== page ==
Lawyers think Mesquite woman should face charges

Police should bring criminal charges against the Mesquite woman who falsely accused two Dallas Cowboys of rape just to demonstrate publicly that false rape reports will not be tolerated, lawyers and prosecutors said Friday night.

At the same time, Michael Irvin and Erik Williams probably have a civil defamation claim against the woman, but such a lawsuit is highly unlikely, they said.

But no matter what happens next, legal experts said Friday night's surprise disclosure could have a negative impact on rape reporting and prosecutions for years to come in Dallas and across the country.

While Dallas police said that they are considering charging Nina Shahravan with filing a false police report, lawyers say the decision should be easy.

"Absolutely you charge her," said former Dallas County prosecutor Dan Hagood. "Her admission is enough probable cause to arrest her. If I were district attorney, there's no doubt I would prosecute her for this, just to send the message that this kind of thing will not go unpunished."

Former Dallas federal prosecutor Tom Melsheimer said the decision on whether to charge Ms. Shahravan depends upon her motivation in making the false report.

"If she is simply an off-the-wall person who needs psychiatric counseling, then I think the police have to chalk it up to experience," he said. "But if it was malicious or if she was just trying to smear their reputations or trying to extort money from them, then there is no question, she should be prosecuted."

Making a false police report is a Class B misdemeanor, punishable by up to six months in prison and a $2,000 fine.

Ms. Shahravan declined to comment Friday.

Lawyers for Mr. Williams and Mr. Irvin say they are considering their own legal actions against Ms. Shahravan in the form of a civil defamation case.

"We're keeping all of our options open," said Peter Ginsberg, a Washington, D.C., attorney representing Mr. Williams.

Mr. Ginsberg said that "absolutely, unequivocally" there was no deal between the football players and Ms. Shahravan that led to her recanting. He said he has had no contact with his client's accuser.

While it might be easy to prove in court that Ms. Shahravan defamed Mr. Williams and Mr. Irvin, legal experts say it's doubtful either man would sue her.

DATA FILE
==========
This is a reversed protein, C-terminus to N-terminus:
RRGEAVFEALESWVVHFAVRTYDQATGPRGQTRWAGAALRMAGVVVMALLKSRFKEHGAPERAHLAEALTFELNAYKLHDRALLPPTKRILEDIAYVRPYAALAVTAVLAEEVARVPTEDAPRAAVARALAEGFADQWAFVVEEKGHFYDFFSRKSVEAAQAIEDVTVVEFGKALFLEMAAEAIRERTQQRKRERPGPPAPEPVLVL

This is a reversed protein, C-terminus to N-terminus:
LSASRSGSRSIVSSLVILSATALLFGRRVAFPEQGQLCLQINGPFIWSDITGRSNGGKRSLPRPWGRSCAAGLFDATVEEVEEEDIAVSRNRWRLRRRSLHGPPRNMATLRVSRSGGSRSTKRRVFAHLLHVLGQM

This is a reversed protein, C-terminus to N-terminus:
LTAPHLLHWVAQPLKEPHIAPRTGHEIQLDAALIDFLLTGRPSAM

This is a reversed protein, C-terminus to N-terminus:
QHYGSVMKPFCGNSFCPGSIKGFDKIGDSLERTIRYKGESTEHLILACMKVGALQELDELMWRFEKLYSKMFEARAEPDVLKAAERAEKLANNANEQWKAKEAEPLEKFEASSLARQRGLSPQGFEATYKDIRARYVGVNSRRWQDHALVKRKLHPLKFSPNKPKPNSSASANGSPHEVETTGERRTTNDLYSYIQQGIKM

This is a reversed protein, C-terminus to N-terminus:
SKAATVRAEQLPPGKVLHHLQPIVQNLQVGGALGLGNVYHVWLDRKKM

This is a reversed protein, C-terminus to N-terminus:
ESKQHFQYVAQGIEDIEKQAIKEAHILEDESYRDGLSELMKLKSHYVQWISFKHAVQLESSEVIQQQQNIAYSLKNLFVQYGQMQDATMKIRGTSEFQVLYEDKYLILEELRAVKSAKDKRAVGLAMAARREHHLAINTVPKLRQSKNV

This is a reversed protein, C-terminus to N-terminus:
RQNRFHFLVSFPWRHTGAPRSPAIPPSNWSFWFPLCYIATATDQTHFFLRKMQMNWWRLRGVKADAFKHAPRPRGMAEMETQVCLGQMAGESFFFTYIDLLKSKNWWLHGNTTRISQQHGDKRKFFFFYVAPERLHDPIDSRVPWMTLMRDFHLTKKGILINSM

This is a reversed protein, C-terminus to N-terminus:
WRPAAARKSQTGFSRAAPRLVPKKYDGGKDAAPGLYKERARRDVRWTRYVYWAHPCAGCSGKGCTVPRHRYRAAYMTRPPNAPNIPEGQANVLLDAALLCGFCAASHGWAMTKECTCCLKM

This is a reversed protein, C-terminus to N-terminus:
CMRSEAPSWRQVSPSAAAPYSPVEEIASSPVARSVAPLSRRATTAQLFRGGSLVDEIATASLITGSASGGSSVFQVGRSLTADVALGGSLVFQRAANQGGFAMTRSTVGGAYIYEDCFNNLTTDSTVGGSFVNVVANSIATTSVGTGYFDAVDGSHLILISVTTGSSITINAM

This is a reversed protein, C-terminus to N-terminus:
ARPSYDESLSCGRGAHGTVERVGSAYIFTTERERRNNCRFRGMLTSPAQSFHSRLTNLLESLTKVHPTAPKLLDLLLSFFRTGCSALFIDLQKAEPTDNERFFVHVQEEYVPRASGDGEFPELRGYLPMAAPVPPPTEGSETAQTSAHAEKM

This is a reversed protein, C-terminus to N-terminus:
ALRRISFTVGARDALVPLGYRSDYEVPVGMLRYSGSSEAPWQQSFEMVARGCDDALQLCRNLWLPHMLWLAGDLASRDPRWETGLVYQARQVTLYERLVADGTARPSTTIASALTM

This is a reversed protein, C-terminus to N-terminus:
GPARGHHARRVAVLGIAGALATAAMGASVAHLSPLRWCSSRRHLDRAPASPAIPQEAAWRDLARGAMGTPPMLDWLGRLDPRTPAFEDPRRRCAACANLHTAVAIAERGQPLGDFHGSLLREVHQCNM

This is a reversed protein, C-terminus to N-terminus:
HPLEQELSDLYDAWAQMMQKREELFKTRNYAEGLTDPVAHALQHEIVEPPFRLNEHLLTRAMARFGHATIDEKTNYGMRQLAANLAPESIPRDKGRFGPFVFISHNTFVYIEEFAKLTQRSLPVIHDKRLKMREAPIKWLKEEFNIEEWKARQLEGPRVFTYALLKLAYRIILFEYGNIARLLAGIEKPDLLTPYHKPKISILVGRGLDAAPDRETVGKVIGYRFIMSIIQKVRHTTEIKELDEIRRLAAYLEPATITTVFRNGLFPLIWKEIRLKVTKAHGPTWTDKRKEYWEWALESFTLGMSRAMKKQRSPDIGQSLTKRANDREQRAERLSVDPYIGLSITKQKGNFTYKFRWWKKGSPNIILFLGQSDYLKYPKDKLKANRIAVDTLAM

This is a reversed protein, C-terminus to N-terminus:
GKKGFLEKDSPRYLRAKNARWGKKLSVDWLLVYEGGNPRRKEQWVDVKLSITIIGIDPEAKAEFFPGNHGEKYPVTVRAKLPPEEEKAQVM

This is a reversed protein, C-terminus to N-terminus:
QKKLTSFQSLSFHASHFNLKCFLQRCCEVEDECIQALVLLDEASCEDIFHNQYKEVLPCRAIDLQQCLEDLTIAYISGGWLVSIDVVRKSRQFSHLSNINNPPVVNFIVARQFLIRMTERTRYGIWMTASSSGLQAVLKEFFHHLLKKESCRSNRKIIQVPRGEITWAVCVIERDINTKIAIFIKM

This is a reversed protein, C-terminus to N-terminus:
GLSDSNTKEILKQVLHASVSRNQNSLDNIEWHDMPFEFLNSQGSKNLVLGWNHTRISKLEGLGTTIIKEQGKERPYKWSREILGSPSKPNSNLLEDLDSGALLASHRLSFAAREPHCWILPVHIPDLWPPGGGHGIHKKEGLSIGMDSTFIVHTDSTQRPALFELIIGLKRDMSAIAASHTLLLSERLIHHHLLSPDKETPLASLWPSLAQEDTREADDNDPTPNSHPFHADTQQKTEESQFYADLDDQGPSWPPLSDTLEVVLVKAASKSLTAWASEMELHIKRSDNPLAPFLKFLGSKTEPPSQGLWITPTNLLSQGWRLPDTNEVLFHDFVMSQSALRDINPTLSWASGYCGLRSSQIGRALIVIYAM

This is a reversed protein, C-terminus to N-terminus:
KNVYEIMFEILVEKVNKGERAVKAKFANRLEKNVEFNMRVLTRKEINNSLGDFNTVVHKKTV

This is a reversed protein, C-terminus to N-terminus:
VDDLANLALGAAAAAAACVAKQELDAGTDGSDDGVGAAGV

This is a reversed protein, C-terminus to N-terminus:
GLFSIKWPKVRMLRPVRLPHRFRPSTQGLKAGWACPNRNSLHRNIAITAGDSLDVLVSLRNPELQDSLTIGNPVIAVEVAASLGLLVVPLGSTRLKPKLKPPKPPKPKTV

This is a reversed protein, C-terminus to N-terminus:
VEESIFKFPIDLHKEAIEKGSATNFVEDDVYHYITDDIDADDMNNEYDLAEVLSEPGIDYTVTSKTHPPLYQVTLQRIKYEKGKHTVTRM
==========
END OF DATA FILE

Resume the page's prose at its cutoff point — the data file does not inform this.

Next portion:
"When you file a libel lawsuit, you are throwing your entire life open for investigation and dissection," Mr. Melsheimer said. "I do not believe that either of these men are interested in having every aspect of their personal lives becoming front-page news. I think they and their lawyers will decide that it's best for them to publicly declare their innocence and move on."

Because Dallas police were simply investigating a complaint filed by the woman and did not originate it on their own, they are not open to being sued for civil rights violations, lawyers said.

"This is not the Richard Jewell case where law enforcement targeted the suspect," said Tom Charron, president of the National College of District Attorneys. "Dallas police did not pick Michael Irvin as the suspect. All they did was follow up on a very serious allegation."

But Mr. Charron, a prosecutor in Atlanta, said Ms. Shahravan's false allegation will harm legitimate rape cases across the country for years to come.

"I cannot tell you how much damage this does in our efforts to have rape allegations taken seriously by the courts and the public," he said. "Rape charges are already tough enough to prove. This kind of high-profile incident makes it even harder."

Mr. Charron said this case shows that police and prosecutors must be very careful to find corroborating evidence to support rape accusations.

"The horror of this incident is that it reinforces that widely held notion that many rapes are exaggerated or do not happen," Mr. Melsheimer said. "In reality, there are very few false rape accusations."

By Mark Curriden / The Dallas Morning News